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Re: Usage of real m68k hardware




John Paul Adrian Glaubitz <glaubitz@xxxxxxxxxxxxxxxxxxx> writes:
> I have worked as a physicist myself for a long time and also did numerical
> physics and have dealt with a lot of software written by scientists. The
> quality of scientific software is usually of exceptional low quality
> because 90% of those scientists are neither programmers nor do they
> care of adhering to any common quality standards when developing
> software.

Being a physcist myself: Honestly, you are distributing FUD here. Sure,
there software like this. But this is rarely the software we have in
Debian, for a number of reasons (speaking for astrophysics, which is my
topic):

 * There is a specialization that people concentrate on doing software,
   still being scientists,

 * software engineers are specifically hired to develop or support
   science software,

 * Communication and critics within the community (wrt. software)
   strongly increased, partly due to Github, which is a great platform
   here. This is accompanied with a general move towards the Bazaar
   development model.

As the highlight example, you may take Astropy, https://www.astropy.org
This is developed by more than hundred people (github says: "241
contributors"), mostly volunteers, backed by (very) few professionals. A
great community, excellent communication into all directions, and a very
high code quality.

Astropy comes with an "affiliated package" concept, which invites people
to contribute their own software, with a review process that keeps the
software quality high there as well.

Ofcourse, there is still low-quality software. But apart from very
specific code, the major problem here is *old* (*OLD*!) software that
was written by software engineers. Software written in the 80s or 90s,
with very questionable hacks to save 10 bytes, only partially
documented, often unclear copyright and licensing, bad upstream
communication etc. But still needed, either since they still are the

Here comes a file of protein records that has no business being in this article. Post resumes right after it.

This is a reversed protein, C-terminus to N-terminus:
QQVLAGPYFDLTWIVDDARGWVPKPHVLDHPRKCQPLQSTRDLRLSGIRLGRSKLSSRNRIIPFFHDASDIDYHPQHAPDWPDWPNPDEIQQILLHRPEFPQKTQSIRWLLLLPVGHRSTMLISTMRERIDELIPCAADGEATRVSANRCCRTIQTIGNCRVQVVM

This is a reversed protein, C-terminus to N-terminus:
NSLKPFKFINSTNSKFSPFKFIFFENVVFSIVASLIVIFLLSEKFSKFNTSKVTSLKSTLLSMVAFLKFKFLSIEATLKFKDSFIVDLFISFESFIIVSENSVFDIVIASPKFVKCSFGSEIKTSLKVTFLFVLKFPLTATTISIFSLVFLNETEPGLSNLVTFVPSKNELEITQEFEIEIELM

only solution, or as a reference. IRAF is the archetype for all this in
my field.

So, it is a wrong prejudice that we have low quality software because of
unexperienced and ignorant scientists.

> Furthermore, from my own experience, most people compile scientific
> software from source anyway due to performance reasons, especially
> when it comes to using them for large calculations.

This is not true, and it was not true in the past:

Since there are now many professional and optimized libraries for a lot
of standard tasks (FFT, algebra etc.), and thanks to the raise of
Python, many scientists (astrophysicists) do not require self-compiled
software anymore. Since we move away from the NIH syndrom, dependencies
play a greater role than before, and are solved by packaging frameworks
(PIP, {Astro}Conda as distribution agnostic examples).

And in the Good Old Times, the installation from source was so
complicated (IRAF!) that people just took the binary tarballs.

The field (in astrophysics) where your assumption is correct is
cosmological simulations ("gadget" as an example here). Unpackaged
exactly because of this.

> So I don't see a point for having to package all of that in Debian.

Some statistics: in astrophysics, we have a "Source Code Library"
https://ascl.net which tries to collect all the source code people wrote
for their (refereed) science. About 6 percent (93 out of ~1600) of them
are currently packaged for Debian.

That is not exactly "all of that", but it is what people need to do
astrophysics (well, almost. White areas still exist).

Best regards

Ole